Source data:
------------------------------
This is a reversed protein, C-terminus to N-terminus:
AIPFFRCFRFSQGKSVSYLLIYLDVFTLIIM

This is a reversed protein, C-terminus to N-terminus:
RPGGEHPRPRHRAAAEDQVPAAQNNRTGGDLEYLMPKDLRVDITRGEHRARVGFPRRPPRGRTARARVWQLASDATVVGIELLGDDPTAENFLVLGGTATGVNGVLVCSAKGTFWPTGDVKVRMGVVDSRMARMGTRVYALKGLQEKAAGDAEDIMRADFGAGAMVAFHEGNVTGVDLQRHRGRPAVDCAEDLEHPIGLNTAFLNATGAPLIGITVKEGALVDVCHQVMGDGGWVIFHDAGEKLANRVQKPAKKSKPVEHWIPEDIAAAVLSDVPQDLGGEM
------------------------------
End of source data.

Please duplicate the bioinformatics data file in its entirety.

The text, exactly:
This is a reversed protein, C-terminus to N-terminus:
AIPFFRCFRFSQGKSVSYLLIYLDVFTLIIM

This is a reversed protein, C-terminus to N-terminus:
RPGGEHPRPRHRAAAEDQVPAAQNNRTGGDLEYLMPKDLRVDITRGEHRARVGFPRRPPRGRTARARVWQLASDATVVGIELLGDDPTAENFLVLGGTATGVNGVLVCSAKGTFWPTGDVKVRMGVVDSRMARMGTRVYALKGLQEKAAGDAEDIMRADFGAGAMVAFHEGNVTGVDLQRHRGRPAVDCAEDLEHPIGLNTAFLNATGAPLIGITVKEGALVDVCHQVMGDGGWVIFHDAGEKLANRVQKPAKKSKPVEHWIPEDIAAAVLSDVPQDLGGEM